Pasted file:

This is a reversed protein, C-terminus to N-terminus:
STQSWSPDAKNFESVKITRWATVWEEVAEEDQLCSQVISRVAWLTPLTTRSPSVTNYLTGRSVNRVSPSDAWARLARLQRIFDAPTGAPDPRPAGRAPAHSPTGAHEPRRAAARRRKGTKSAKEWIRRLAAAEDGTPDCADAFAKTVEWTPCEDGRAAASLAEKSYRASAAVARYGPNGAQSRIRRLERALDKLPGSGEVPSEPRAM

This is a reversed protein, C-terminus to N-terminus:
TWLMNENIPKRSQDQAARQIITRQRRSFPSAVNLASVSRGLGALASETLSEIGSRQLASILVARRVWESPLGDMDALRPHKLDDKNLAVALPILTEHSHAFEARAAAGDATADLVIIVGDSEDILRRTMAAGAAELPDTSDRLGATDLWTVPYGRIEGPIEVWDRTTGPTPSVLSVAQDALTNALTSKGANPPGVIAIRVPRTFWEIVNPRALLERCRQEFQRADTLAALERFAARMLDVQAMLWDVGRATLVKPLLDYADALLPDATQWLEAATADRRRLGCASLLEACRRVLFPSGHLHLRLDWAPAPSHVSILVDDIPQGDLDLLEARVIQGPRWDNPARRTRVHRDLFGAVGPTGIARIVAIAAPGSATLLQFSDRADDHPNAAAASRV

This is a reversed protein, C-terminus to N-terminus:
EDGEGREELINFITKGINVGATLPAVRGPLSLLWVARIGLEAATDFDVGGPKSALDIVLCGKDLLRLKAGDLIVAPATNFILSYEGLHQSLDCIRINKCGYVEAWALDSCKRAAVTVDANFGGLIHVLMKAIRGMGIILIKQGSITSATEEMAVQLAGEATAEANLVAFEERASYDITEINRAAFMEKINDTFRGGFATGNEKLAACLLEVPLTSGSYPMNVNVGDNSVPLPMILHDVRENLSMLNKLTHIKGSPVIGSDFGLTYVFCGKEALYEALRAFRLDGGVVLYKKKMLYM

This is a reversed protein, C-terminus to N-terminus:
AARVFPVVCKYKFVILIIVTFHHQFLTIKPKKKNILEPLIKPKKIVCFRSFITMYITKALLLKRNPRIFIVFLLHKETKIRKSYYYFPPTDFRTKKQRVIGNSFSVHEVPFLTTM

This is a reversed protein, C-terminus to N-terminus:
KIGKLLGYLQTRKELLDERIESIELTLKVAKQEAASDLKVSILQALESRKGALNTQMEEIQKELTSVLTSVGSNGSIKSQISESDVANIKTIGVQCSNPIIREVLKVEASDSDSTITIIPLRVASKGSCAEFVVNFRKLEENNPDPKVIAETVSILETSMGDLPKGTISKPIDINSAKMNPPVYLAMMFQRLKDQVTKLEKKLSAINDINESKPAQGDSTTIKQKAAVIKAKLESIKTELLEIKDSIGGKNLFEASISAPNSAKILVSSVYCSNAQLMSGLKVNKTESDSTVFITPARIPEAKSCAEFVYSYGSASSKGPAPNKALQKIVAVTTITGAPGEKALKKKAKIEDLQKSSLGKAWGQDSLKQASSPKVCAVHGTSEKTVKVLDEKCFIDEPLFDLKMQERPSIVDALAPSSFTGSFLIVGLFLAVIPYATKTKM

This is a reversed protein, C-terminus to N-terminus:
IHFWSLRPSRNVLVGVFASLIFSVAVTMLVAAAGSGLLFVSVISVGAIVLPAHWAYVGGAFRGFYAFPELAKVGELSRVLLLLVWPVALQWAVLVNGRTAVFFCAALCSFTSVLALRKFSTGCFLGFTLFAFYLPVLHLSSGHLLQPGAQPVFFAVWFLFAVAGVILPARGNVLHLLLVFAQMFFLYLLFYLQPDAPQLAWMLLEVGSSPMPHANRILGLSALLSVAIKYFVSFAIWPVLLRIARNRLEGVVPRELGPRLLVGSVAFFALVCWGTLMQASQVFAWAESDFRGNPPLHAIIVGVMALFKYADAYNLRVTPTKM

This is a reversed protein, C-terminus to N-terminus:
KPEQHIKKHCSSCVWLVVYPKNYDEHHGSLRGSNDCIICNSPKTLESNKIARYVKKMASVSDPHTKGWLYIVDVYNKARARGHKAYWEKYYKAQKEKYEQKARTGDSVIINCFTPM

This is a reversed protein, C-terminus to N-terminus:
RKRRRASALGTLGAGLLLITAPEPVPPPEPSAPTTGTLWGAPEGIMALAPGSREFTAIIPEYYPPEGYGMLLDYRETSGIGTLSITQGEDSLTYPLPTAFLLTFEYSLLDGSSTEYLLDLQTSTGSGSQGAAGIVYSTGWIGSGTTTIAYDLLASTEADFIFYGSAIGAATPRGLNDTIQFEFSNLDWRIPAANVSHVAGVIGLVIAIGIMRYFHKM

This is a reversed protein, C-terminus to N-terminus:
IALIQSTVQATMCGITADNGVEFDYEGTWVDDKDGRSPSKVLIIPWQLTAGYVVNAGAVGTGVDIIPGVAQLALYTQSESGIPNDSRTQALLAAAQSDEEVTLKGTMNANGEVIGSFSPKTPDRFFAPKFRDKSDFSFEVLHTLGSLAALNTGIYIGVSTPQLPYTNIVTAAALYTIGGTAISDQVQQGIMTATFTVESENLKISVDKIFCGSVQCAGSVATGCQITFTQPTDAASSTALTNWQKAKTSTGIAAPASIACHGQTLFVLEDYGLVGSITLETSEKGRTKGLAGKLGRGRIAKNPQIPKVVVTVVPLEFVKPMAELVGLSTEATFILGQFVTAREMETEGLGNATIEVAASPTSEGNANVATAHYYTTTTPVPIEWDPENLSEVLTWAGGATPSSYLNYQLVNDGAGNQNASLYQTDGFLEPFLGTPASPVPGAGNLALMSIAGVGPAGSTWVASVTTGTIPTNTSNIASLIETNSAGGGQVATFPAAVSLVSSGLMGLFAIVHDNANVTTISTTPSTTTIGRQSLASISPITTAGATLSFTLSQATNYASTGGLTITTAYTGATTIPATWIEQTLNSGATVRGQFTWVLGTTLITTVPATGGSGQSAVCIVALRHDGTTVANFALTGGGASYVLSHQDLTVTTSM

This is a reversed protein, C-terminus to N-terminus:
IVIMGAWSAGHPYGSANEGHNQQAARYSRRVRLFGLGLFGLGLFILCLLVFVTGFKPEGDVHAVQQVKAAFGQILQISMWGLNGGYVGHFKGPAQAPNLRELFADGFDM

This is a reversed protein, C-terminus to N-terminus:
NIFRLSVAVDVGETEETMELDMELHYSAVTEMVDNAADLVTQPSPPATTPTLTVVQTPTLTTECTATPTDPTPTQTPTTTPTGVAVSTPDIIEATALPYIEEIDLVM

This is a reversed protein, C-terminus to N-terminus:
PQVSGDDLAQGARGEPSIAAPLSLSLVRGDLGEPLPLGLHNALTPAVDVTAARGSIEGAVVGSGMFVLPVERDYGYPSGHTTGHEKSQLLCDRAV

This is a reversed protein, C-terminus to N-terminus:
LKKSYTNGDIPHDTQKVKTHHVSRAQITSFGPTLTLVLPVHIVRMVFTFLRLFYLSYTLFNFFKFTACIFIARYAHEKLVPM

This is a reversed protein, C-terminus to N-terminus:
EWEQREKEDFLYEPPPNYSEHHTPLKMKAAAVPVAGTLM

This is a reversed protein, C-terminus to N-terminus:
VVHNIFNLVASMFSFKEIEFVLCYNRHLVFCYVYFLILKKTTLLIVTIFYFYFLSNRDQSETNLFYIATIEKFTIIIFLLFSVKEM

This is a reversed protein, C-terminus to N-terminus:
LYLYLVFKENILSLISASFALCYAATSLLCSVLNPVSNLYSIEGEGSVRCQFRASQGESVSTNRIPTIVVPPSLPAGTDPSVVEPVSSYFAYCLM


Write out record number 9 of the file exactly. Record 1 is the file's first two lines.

This is a reversed protein, C-terminus to N-terminus:
IALIQSTVQATMCGITADNGVEFDYEGTWVDDKDGRSPSKVLIIPWQLTAGYVVNAGAVGTGVDIIPGVAQLALYTQSESGIPNDSRTQALLAAAQSDEEVTLKGTMNANGEVIGSFSPKTPDRFFAPKFRDKSDFSFEVLHTLGSLAALNTGIYIGVSTPQLPYTNIVTAAALYTIGGTAISDQVQQGIMTATFTVESENLKISVDKIFCGSVQCAGSVATGCQITFTQPTDAASSTALTNWQKAKTSTGIAAPASIACHGQTLFVLEDYGLVGSITLETSEKGRTKGLAGKLGRGRIAKNPQIPKVVVTVVPLEFVKPMAELVGLSTEATFILGQFVTAREMETEGLGNATIEVAASPTSEGNANVATAHYYTTTTPVPIEWDPENLSEVLTWAGGATPSSYLNYQLVNDGAGNQNASLYQTDGFLEPFLGTPASPVPGAGNLALMSIAGVGPAGSTWVASVTTGTIPTNTSNIASLIETNSAGGGQVATFPAAVSLVSSGLMGLFAIVHDNANVTTISTTPSTTTIGRQSLASISPITTAGATLSFTLSQATNYASTGGLTITTAYTGATTIPATWIEQTLNSGATVRGQFTWVLGTTLITTVPATGGSGQSAVCIVALRHDGTTVANFALTGGGASYVLSHQDLTVTTSM